Archaeological field schools are where students learn how to become, or at least gain a sense of what it is like to be, an archaeologist. It is a summer rite of passage for thousands of students worldwide who come together as research teams to work on real archaeological projects. Some student "graduates" of the WCU Archaeological Field School have gone on to do graduate work in anthropology in both the United States and abroad. Other students have gone on to careers in cultural resources management (CRM), historic preservation, or museum work. Others yet, have gone in different directions, yet have nonetheless been enriched by the experience by having developed a profound and lasting connection to, and sincere respect for, the past.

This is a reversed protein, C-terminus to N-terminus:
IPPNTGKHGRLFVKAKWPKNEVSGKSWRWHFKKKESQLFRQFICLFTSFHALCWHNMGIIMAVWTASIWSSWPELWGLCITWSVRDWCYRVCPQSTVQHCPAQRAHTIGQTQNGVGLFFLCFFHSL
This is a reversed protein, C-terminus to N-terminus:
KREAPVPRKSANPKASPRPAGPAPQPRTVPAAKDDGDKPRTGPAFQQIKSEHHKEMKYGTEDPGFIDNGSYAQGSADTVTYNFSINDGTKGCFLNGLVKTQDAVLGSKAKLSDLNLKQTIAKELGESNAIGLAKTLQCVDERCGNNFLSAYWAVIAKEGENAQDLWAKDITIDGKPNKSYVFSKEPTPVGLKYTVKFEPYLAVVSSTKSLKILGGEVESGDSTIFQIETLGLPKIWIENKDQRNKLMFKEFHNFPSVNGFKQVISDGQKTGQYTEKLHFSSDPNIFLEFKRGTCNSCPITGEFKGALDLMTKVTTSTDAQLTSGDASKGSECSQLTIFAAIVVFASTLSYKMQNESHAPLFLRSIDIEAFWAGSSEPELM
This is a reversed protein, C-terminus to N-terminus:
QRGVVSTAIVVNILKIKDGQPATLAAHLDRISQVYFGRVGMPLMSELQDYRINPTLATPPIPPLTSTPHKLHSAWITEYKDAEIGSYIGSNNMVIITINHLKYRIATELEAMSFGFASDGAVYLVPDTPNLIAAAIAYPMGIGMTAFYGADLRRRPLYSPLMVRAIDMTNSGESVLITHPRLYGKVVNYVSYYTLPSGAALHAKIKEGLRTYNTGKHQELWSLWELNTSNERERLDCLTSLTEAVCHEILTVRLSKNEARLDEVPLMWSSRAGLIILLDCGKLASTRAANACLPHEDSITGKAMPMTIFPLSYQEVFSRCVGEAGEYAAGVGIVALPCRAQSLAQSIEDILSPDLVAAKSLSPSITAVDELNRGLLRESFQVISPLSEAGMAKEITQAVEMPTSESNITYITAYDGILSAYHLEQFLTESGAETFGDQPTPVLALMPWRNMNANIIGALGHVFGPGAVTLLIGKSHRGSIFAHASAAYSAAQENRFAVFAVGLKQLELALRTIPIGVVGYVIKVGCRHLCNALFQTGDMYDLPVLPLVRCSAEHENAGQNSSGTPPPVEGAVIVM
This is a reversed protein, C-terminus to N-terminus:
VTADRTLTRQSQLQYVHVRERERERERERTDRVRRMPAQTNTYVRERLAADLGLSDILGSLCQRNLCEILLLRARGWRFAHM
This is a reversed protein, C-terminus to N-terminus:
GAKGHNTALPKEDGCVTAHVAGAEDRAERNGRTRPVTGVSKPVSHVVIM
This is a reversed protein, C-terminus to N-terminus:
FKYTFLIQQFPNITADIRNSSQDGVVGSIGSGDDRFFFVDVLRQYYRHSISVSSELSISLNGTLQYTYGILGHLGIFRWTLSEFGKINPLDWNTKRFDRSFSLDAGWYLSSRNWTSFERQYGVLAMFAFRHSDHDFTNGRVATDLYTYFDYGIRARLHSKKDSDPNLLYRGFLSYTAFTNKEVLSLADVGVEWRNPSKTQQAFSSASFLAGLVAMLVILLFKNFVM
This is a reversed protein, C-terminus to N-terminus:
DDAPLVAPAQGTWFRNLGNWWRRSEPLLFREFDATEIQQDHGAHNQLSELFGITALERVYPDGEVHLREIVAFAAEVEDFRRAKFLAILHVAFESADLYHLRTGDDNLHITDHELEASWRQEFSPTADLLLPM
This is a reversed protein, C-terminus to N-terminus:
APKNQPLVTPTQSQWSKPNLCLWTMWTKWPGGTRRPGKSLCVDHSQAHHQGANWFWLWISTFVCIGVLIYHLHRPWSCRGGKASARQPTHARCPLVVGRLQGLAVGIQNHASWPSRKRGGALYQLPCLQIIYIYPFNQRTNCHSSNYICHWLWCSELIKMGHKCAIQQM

The Archaeological Field School is offered most summers and consists of 120 hours. Students participate in on-going research into the cultural and environmental history of southeastern Pennsylvania.